As the desire for sewing and machine embroidery grows, so does the technology of machines. For many years I have sewn and embroidered using Janome and Bernina machines. Although stitch quality and embroidery results were nearly identical when comparing both machine brands, a major difference is the bobbins.
With the exception of the Deco embroidery machines, Bernina’s bobbins are metal, while Janome’s bobbins are mostly a plastic/rubber/resin combination, and in the materials of the bobbins lies the conundrum. Bernina’s metal bobbins seemed to hold more thread than Janome’s plastic bobbins, so I would often opt for the Bernina machine when I was embroidering. However, there is a vast difference between the two types of bobbins, metal vs. plastic, when “prewound” bobbins enter the mix.
Because I make store samples and because most of those samples contain machine embroidery, I became weary from having to change my bobbin every 24,000, or so, stitches. So, I decided to try Janome’s prewound bobbins, as Bernina doesn’t offer prewound bobbins. It is important to note that not just any prewound bobbin will work well in your machine. You want to ensure you are using only those prewound bobbins offered through your sewing machine manufacturer (We will refer to this as Brand.)
When I began using Janome’s prewound bobbins, I stopped worrying about changing my bobbins. My machine does have a low bobbin sensor, but I always knew I would have to change my bobbin mid way through my motif. Changing bobbins for me was tantamount to sitting in my dentists chair and having my teeth cleaned…I don’t like that much either.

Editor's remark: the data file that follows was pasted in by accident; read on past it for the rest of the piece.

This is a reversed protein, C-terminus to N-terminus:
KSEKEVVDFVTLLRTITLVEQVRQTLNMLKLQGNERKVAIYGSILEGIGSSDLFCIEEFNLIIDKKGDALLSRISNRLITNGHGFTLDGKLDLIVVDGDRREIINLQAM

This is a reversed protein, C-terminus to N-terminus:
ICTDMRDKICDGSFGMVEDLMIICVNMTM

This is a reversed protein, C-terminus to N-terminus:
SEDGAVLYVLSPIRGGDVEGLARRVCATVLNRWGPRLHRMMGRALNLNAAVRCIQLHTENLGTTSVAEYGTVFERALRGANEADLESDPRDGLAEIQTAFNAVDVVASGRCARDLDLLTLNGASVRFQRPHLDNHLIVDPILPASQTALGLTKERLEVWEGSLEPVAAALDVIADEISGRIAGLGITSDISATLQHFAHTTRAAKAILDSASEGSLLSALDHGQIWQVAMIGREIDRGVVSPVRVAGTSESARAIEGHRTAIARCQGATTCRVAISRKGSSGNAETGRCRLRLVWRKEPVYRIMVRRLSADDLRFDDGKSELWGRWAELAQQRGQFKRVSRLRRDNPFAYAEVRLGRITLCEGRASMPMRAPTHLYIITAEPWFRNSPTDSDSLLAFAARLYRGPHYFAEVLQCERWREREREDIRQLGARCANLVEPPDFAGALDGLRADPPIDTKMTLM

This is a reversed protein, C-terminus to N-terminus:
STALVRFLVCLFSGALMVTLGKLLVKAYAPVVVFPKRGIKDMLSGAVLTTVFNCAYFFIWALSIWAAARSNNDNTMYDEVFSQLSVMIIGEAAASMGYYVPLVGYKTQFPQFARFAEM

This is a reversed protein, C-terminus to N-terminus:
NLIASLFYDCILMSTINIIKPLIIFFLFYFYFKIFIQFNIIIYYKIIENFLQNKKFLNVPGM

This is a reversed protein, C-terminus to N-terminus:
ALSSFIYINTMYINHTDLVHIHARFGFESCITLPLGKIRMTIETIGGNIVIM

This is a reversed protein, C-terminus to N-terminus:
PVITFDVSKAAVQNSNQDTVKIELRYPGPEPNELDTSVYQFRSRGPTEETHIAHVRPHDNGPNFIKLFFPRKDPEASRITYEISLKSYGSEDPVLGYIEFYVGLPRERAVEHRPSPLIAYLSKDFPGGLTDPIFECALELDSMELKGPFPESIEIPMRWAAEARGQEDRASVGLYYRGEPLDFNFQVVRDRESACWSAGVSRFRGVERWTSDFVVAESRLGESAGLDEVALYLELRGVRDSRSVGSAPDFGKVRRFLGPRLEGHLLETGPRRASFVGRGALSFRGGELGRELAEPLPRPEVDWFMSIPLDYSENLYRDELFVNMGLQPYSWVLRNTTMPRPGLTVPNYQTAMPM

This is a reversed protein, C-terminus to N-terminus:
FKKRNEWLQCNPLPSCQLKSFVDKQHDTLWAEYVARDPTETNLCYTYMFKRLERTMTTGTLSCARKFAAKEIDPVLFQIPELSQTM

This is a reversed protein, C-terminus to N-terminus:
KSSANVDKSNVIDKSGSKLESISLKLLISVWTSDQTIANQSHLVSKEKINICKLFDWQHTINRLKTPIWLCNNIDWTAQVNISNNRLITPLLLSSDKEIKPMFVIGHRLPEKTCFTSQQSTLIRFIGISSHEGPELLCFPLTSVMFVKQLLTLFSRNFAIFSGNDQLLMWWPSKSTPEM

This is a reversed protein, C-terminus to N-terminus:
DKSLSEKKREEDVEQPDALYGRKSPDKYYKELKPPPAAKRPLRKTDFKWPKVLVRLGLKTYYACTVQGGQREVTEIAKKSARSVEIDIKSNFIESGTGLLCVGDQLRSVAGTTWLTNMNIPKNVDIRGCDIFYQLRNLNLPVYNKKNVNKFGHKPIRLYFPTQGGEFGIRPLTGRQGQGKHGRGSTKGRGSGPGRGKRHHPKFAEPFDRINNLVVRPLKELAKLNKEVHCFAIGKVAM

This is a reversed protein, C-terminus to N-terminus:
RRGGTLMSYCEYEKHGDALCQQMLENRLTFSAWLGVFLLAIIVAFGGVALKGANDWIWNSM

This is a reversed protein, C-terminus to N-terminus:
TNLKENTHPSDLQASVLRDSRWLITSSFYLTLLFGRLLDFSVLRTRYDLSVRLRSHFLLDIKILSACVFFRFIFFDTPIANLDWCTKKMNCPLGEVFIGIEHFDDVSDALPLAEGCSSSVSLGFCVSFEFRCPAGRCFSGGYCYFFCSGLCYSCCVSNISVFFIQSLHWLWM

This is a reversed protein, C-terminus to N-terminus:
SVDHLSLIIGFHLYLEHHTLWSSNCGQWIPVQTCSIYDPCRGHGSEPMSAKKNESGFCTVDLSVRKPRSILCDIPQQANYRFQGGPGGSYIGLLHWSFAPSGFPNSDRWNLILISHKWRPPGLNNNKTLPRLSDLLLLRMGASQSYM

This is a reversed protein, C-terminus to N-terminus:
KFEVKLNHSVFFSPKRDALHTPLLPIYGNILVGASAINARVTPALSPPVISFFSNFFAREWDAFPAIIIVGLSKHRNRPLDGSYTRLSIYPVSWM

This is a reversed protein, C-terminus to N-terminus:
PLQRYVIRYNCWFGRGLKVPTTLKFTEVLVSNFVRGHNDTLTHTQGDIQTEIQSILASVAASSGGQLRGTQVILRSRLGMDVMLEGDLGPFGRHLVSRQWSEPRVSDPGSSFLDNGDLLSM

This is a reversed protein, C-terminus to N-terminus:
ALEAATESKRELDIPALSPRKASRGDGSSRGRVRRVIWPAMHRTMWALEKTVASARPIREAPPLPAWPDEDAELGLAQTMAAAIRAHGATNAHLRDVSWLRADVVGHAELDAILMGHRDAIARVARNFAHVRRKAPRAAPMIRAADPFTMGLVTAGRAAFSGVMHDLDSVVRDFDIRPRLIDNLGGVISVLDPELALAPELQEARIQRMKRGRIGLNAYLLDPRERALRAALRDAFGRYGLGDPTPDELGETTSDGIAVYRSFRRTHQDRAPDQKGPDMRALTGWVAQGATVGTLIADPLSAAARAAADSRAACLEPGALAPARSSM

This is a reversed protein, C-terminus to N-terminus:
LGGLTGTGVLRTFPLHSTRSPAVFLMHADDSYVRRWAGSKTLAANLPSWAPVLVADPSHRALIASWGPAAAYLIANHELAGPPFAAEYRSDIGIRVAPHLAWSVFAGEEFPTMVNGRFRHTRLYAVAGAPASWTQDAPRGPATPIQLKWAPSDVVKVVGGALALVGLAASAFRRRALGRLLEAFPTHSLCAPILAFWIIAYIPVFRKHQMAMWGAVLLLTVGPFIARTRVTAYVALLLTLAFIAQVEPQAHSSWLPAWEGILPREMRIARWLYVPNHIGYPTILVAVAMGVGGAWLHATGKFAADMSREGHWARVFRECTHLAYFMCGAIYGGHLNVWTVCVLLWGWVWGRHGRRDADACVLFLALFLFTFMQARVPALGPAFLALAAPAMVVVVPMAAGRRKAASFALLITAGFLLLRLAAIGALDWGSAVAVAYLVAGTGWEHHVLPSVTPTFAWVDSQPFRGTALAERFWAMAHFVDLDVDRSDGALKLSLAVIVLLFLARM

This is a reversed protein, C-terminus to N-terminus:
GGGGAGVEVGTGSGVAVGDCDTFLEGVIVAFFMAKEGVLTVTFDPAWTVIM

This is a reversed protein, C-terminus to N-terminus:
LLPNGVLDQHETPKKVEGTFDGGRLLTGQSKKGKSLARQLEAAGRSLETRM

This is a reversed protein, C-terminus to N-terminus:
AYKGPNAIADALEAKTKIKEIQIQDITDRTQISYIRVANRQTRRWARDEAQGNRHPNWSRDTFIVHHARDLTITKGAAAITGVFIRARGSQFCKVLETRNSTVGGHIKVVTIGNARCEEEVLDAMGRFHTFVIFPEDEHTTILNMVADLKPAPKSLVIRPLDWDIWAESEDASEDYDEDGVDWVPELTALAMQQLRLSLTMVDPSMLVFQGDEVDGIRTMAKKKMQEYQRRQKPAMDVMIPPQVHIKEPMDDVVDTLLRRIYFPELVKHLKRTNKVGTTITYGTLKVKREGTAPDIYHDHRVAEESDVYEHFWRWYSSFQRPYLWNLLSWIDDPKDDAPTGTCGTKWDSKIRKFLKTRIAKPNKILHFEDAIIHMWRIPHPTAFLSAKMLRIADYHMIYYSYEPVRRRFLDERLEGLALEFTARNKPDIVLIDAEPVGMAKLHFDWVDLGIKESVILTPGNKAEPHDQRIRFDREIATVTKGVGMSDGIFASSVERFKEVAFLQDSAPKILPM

Recently I combined three designs. Two were of equal density and contained more stitches each than the third design. My total stitch count was 69,963. For those of you who embroider, that is a sizable design. I placed a new, full, prewound bobbin in the machine and began my project. When my machine read 68,991 stitches, I received my low bobbin sensor message. Can you believe it? 68,991 stitches on one little plastic prewound bobbin! I actually enjoyed changing that bobbin. If I had been winding my own bobbins, I would have been on my third bobbin.
Here is the reality of prewound bobbins. Lots of small companies make loads of money selling prewound bobbins at quilt shows, craft shows, fairs, etc. In reporting on bobbins in the past, we have already shared that there is no such thing as a “universal” bobbin. You really need to use bobbins made by your Brand sewing/embroidery machine manufacturer. If your Brand does not offer prewound bobbins, you will want to continue to wind your own bobbins. Prewound bobbins from your Brand are endorsed by your Brand…they will work well in your machine, every time.
Prewound bobbins offered by your Brand are usually wound on their standard bobbins. If your Brand carries prewound bobbins, you will be collecting a drawer full of empty plastic bobbins that you can use for specific projects. How about creating something new with those empty bobbins? We can call it Bobbin Art. Kind of catchy, don’t you think?
FYI: Elna sewing machines are made by Janome, because the Elna brand was purchased by Janome over a decade ago. If you have one of the newer Elna machines which was made by Janome, you can use the Janome prewound bobbins. Likewise, if you happen to be in an Elna exclusive sewing machine dealership and need prewounds for your Janome, the Elna branded prewounds are perfect for you.